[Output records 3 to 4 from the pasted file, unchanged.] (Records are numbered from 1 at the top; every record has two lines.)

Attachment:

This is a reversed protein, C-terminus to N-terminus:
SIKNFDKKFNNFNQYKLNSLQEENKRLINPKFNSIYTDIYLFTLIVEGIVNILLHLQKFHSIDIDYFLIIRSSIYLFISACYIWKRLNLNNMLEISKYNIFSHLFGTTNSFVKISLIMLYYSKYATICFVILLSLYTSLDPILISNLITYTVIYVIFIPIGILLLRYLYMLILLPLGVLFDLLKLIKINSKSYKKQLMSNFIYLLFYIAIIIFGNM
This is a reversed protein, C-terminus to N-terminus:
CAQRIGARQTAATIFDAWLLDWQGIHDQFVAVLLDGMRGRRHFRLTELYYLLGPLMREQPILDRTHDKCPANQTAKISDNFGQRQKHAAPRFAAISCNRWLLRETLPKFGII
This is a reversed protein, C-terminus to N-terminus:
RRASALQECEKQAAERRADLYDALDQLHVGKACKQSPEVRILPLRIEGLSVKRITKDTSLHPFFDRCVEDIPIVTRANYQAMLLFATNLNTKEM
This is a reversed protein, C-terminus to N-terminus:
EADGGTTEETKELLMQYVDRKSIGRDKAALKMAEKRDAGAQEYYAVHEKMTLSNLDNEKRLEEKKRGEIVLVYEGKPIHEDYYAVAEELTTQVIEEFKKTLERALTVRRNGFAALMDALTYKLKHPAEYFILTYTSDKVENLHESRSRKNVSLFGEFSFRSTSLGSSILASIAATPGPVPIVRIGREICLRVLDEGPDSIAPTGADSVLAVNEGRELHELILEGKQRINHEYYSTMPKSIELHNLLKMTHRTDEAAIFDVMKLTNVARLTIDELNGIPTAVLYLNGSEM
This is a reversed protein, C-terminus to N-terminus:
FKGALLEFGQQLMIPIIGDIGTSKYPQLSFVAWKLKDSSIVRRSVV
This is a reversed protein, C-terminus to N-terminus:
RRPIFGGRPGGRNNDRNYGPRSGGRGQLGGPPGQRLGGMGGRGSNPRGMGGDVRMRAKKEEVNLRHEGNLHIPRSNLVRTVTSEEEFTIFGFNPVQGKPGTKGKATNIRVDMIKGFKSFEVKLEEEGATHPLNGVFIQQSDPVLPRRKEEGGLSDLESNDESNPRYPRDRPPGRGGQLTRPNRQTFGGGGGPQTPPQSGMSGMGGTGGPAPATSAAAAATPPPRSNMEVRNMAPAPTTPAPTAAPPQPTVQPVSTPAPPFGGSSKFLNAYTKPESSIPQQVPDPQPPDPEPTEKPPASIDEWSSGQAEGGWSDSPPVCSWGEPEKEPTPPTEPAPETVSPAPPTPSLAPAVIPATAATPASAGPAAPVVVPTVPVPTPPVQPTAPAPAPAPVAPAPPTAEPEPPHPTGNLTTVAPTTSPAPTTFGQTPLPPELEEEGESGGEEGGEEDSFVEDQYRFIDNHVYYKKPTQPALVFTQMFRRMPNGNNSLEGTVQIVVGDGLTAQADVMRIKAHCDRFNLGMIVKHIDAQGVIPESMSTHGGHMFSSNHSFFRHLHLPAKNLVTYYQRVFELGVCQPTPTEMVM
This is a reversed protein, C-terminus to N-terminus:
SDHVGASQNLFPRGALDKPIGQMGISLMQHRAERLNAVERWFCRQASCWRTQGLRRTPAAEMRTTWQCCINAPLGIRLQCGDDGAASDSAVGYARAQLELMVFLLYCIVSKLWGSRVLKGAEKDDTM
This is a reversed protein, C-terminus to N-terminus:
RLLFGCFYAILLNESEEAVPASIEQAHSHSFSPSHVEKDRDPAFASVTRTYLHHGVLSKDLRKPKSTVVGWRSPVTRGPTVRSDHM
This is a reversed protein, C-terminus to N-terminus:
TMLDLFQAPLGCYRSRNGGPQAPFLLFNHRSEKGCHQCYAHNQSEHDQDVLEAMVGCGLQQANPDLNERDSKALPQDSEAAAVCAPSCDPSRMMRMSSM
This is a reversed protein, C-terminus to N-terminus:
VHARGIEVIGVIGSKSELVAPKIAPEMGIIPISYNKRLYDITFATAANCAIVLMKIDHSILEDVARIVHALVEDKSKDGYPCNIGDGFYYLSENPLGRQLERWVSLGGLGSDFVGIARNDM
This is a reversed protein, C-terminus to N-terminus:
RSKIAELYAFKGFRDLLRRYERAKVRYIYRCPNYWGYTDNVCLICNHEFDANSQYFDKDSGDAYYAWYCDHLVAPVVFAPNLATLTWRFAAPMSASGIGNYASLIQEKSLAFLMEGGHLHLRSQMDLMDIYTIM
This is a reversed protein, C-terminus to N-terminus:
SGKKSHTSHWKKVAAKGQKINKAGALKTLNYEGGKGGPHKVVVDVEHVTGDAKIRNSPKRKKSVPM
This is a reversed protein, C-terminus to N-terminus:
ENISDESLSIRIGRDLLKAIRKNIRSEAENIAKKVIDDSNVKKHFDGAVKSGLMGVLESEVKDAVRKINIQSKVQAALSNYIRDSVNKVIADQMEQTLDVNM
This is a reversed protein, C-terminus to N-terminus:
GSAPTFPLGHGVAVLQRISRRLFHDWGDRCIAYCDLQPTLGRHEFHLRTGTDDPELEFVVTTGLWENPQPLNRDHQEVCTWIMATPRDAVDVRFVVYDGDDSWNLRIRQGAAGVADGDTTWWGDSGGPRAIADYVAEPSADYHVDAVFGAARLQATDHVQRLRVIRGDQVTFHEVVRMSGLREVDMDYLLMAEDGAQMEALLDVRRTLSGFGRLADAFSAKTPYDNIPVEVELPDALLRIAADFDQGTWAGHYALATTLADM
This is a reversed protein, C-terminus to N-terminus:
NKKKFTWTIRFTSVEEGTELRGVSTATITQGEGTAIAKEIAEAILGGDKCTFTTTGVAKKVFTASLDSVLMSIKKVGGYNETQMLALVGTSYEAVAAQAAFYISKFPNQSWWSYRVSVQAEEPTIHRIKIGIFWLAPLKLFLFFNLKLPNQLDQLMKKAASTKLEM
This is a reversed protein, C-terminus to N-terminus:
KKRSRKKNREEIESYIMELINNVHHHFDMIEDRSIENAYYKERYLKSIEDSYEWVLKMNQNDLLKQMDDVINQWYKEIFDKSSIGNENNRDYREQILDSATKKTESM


This is a reversed protein, C-terminus to N-terminus:
RRASALQECEKQAAERRADLYDALDQLHVGKACKQSPEVRILPLRIEGLSVKRITKDTSLHPFFDRCVEDIPIVTRANYQAMLLFATNLNTKEM
This is a reversed protein, C-terminus to N-terminus:
EADGGTTEETKELLMQYVDRKSIGRDKAALKMAEKRDAGAQEYYAVHEKMTLSNLDNEKRLEEKKRGEIVLVYEGKPIHEDYYAVAEELTTQVIEEFKKTLERALTVRRNGFAALMDALTYKLKHPAEYFILTYTSDKVENLHESRSRKNVSLFGEFSFRSTSLGSSILASIAATPGPVPIVRIGREICLRVLDEGPDSIAPTGADSVLAVNEGRELHELILEGKQRINHEYYSTMPKSIELHNLLKMTHRTDEAAIFDVMKLTNVARLTIDELNGIPTAVLYLNGSEM